Molecular diagnosis of SARS-CoV-2 at airports to minimize travel-related spread of COVID-19


The results of our study support a two-pronged approach aimed at significantly reducing the passage of pathogens without the practical impossibility of a travel ban or population-wide screening. We propose: (1.) the identification of communities at risk, defined by, (a.) environmental isolation, which represents a huge medical evacuation budget, (b.) the need for work, which represents an increase interactions and opportunities for transmission from both intra-environmental (on-site) and labor influx (travellers), and (c.) healthcare limitations, due to economic feasibility and geographic, driving distance from solid access to health care; and (2.) multifactorial preventions that include (a.) questionnaires probing for exposure potential and symptoms (one screening trip to AD 48 h before, and one to AD before social distancing, in waiting for RT-PCR results), (b.) basic prevention precautions, such as wearing masks and washing hands, (c.) temperature checks (at DA and in other congested areas, such as the on-site cafeteria), (d.) RT-PCR screening at AD labs, and (e.) social distancing, isolation and quarantine protocol.

Separately, the different facets of prevention have individual effectiveness. For example, according to this study, the AD questionnaire alone would have prevented two of the 13 individuals (15.4%) from boarding the plane, because case no. 11 and case no. 13 reported either symptoms, or recent contact with a confirmed case of COVID-19 at the time of boarding. The prescreening form to be completed by travelers 24 to 48 hours before boarding would ensure that people with symptoms or in contact with a confirmed case would be referred to the public health system (and remain outside our data from swab samples). The AD questionnaire provides additional screening coverage between the pre-screening form (one to two days before) and pre-boarding on the same day. An added benefit of the AD questionnaire as part of the pre-boarding swab appears to be that individuals pay greater attention to symptoms and potential exposure when completing this questionnaire, aware of upcoming lab tests. (as has been voluntarily reported by individuals).

Although screening and AD questionnaires are excellent tools for mitigating infectious spread, the example of case 12 illustrates the need for RT-PCR screening, because the worker failed to reveal in the questionnaire his return from international travel the day before boarding. for site A. Specific information would have instituted a 14-day quarantine or isolation upon return to Canada, per federal regulations at the time8. The absence of signs and symptoms, including elevated temperature, shows the value of RT-PCR in reducing the movement of asymptomatic individuals capable of causing an outbreak. Even so, one individual, Case #7, passed all AD screening tests, including RT-PCR. This case may represent a small fraction of asymptomatic carriers in the prodromal period when the virus is below the detection level of laboratory tests, although a false negative cannot be ruled out. Likely due to early detection at the mine site and subsequent isolation, along with other basic health protocols, Case #7 did not induce detectable spread of SARS-CoV-2 from health care workers and the site A laboratory. Future studies to assess the effectiveness of transmission prevention should consider the addition of serological surveys when economically and functionally acceptable.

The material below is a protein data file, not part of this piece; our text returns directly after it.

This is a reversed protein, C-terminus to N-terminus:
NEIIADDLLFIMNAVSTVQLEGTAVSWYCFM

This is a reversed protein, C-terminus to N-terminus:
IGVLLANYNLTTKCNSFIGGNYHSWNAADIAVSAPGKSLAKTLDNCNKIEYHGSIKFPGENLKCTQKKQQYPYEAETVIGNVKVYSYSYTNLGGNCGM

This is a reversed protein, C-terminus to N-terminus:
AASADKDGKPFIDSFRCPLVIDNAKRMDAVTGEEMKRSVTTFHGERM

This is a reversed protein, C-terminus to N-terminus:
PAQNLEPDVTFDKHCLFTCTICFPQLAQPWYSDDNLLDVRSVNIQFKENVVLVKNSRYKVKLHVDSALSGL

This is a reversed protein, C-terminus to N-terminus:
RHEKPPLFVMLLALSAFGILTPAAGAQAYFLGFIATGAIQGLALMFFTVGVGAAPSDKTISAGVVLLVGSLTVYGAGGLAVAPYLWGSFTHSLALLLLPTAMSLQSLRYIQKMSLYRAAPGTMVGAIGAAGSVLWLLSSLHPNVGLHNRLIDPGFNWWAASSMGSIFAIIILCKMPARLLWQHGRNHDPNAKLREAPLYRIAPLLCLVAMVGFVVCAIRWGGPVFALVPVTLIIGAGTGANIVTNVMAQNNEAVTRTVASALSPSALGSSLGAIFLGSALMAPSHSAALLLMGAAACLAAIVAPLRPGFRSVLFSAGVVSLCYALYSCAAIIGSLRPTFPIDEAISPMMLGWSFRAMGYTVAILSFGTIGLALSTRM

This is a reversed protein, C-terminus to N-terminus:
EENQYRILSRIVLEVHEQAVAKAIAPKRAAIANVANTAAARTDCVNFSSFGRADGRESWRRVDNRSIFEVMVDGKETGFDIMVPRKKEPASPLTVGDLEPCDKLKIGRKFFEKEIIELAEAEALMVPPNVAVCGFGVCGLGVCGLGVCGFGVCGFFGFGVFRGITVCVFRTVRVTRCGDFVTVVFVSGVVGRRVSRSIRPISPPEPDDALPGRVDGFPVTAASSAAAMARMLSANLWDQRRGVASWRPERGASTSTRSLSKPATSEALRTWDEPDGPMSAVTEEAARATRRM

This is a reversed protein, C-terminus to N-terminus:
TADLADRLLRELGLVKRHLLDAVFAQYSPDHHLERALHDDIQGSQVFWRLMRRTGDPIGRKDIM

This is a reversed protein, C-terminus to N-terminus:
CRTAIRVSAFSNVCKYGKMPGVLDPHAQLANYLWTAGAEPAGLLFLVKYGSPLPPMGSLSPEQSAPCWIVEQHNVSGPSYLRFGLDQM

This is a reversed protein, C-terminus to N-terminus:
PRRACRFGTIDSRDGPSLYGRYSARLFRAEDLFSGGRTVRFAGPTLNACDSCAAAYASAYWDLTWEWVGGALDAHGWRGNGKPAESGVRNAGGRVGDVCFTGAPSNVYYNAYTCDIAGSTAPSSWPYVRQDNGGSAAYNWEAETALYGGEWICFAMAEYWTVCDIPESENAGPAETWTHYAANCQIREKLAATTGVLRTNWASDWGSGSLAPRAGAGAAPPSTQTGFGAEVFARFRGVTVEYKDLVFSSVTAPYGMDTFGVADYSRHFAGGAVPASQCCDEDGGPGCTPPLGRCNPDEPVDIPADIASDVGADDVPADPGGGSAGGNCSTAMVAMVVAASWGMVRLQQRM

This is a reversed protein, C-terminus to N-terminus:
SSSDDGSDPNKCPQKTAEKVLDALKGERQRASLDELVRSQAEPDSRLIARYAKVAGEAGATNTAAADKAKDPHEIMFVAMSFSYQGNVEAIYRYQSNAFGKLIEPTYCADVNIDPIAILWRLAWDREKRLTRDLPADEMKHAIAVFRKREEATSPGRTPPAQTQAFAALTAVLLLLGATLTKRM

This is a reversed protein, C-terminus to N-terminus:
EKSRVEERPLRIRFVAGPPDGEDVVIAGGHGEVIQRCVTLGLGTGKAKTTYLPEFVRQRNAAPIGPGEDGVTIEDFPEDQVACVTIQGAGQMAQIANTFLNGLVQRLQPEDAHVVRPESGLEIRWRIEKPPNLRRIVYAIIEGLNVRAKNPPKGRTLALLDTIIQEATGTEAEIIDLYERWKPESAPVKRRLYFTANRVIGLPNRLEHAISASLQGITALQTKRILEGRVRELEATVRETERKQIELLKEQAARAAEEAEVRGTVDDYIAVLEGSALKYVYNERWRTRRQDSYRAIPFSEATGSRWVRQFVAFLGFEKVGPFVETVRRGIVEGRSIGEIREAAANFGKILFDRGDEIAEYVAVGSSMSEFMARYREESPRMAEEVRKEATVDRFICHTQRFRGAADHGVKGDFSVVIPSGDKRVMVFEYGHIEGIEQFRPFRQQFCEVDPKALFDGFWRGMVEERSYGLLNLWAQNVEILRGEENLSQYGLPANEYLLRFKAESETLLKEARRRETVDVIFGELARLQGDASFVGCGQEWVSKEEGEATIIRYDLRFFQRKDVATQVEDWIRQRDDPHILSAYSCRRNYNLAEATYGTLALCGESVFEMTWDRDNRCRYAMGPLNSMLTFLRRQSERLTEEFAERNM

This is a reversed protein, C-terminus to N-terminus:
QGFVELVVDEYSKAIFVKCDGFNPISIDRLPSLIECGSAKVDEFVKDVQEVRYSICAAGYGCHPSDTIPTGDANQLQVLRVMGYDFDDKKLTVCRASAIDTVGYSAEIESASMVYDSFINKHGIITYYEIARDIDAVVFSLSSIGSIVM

Our study found lower screening violation by prodromal asymptomatic carriers (1 in 13) than the 44% projected by other models, which translates to 5-6 expected individuals.9. Even so, several factors should be considered as mitigating the comparisons: (1.) Our study is limited by the low number of reported cases (13) out of 15,873 samples tested; (2.) Mine workers were in a culture of continuous screening and may have been more rigorous with health safety measures; (3.) The 24-48 h pre-travel screening questionnaire resulted in a waiting period for people who recognized the risk of exposure, including travel, thus exceeding the typical prodromal period of 2.4 days during AD screening9; and (4.) Our data comes from a uniformity of process rather than an amalgamation of disparate sites and processes. Furthermore, comparisons of data unrelated to asymptomatic prodromal rupture are largely flawed, especially for sites testing much larger groups of symptomatic individuals, such as hospitals and national referral centers.

Although no secondary transmissions were detected at either mine site in December 2021, Case #9 was associated with Case #10 due to proximity to in-flight seating. This potential exposure pathway is now mitigated by the revised protocol whereby boarding occurs after the return of RT-PCR data. Overall, the current report supports the use of diagnostic laboratories at travel points to provide an additional contribution to other control measures. Although the costs of implementing these measures were entirely borne by the private mining company; the laboratory costs and scientific expertise of the screening process remained low, having been conducted by a non-profit organization. Even so, companies and organizations bearing the expense of these combined testing measures should weigh those costs against the expense of spreading the pandemic and the associated medical response and industry shutdown, without talk about the ethical implications of using lesser safety precautions.


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